Alex Theatre stages a comeback

Event activity and attendance at the Alex Theatre jumped by about 14% this fiscal year, officials reported Tuesday — a sign that the historic venue is coming back to life after a two-year slump.

Glendale’s Redevelopment Agency subsidizes the theater with a $415,000 annual management fee, but that agreement is set to expire in 2015. In August, City Council members cautioned the theater that it would soon have to be self-sufficient.

Since 2007, the Redevelopment Agency has spent $1 million on 16 projects at the theater, including sound upgrades, façade improvements and seat refurbishments, according to a city report.

In August, the agency allocated $3.9 million — $2.8 million of it earmarked since 2007 — for new dressing and meeting rooms, a loading dock and a subterranean floor in hopes of getting the theater ready for going solo in a few years.

More programming, including the Glendale Pops Orchestra, paid for 18.2% of overhead expenses during the year ending June 30. That plus a 10.6% jump in net rental revenue to $694,789 has helped the venue decrease its reliance on the redevelopment money by about $116,000, according to the report.

Without the redevelopment subsidy, the theater would have had a year-to-date operating loss of $386,403 compared to a loss of $419,305 last year, officials reported.

Although theater officials applauded the rebound, data shows that the fourth quarter of this year saw a 25% decrease in total theater activities — from performances to TV filming shoots — compared to the prior period, a reminder that “the economic environment is still unpredictable,” Barry McComb, chief executive of Glendale Arts, which runs the theater, wrote in a letter to the city.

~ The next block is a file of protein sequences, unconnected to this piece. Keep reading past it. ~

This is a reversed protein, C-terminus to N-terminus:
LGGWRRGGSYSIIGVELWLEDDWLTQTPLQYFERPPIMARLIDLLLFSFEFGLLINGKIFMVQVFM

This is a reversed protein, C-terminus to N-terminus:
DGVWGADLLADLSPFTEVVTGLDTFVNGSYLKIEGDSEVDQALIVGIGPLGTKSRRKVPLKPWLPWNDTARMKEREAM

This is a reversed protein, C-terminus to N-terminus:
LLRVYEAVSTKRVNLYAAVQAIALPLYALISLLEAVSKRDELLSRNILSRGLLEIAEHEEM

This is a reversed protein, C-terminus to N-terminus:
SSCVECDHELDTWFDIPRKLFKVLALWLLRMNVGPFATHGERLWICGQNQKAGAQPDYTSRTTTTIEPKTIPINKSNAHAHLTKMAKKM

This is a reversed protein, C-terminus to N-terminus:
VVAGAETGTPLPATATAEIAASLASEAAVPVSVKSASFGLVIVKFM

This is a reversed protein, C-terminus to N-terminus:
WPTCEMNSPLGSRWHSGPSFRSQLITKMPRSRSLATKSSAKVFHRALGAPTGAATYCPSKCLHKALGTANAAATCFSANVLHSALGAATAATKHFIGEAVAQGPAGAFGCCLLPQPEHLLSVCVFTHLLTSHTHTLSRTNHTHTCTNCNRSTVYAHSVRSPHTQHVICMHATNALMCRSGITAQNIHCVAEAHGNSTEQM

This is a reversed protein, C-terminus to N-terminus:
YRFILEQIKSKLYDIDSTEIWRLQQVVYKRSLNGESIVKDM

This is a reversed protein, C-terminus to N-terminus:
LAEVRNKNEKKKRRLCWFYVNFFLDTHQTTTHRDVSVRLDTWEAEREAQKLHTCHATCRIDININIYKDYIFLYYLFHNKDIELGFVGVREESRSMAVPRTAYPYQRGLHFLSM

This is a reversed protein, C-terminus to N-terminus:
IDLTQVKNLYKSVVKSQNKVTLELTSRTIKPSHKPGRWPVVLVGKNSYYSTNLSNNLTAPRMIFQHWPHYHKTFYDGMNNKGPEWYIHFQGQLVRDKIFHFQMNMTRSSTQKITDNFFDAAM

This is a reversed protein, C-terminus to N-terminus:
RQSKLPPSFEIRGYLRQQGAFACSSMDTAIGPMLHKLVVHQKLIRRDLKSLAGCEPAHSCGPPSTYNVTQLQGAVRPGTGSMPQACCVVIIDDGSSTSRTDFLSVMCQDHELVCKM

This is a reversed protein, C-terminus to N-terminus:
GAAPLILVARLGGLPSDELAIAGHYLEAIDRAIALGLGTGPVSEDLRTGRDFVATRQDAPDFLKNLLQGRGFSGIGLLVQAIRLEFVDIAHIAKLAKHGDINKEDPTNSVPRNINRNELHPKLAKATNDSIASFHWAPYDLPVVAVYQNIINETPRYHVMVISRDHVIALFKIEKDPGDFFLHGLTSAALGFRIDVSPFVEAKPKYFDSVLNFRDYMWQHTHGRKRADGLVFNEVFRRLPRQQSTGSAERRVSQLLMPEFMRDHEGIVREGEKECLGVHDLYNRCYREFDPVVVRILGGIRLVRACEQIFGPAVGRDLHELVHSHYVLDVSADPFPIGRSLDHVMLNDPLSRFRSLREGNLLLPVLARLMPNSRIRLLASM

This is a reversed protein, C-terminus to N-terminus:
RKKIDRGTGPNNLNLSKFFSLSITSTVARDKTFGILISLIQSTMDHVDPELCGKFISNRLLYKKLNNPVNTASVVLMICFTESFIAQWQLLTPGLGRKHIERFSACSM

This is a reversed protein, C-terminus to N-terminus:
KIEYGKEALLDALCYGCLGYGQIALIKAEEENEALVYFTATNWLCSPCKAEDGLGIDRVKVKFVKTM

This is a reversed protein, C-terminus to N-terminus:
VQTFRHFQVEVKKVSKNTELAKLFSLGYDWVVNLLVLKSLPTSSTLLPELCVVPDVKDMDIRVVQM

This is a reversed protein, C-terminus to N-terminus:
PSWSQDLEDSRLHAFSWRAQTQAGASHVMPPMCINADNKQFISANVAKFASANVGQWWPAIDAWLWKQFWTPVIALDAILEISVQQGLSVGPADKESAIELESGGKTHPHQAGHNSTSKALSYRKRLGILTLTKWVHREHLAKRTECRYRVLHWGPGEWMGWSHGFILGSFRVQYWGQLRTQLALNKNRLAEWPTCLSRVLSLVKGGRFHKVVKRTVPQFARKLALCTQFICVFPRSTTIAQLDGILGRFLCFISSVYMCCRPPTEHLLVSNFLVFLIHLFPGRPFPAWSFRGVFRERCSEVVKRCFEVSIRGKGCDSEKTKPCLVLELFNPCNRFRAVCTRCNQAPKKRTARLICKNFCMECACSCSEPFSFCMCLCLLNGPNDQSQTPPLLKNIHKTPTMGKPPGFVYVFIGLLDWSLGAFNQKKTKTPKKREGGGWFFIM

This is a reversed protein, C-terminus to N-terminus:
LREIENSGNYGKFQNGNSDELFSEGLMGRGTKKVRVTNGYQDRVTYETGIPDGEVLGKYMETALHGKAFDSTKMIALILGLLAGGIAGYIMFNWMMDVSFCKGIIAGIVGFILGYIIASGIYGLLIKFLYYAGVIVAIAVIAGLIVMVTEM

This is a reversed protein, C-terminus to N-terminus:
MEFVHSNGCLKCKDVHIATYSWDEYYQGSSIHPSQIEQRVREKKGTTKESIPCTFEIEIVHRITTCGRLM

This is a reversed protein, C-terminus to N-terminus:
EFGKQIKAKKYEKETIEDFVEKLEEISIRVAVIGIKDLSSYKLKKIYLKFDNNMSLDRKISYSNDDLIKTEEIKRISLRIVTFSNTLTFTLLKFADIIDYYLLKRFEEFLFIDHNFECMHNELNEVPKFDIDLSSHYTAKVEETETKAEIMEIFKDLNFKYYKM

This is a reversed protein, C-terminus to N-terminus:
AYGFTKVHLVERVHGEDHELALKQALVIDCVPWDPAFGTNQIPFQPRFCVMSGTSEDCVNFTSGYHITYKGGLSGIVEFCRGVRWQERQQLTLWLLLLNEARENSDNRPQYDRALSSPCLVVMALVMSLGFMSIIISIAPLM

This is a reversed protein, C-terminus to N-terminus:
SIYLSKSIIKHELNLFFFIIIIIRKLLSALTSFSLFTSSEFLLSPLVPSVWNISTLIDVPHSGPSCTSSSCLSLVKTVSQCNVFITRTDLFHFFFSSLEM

The theater also saw a 37% drop in rental deposits and box office receipts at the end of the fourth quarter as the theater was closed to bookings in July and August to prepare for a stage refurbishment project, according to the city report. The project was postponed until 2012 due to construction delays and it was too late to restart late-summer bookings.

Theater officials had to dip into reserves to pay for the refurbishment, pushing the account down 14.3% to $230,111.

McComb said he expects the dip in bookings to slow the first quarter of fiscal year 2011-12, but film shoots by Comedy Central scheduled for this month and other events should give the venue a shot of revenue.

“We have a lot of activities to look forward to,” McComb said.

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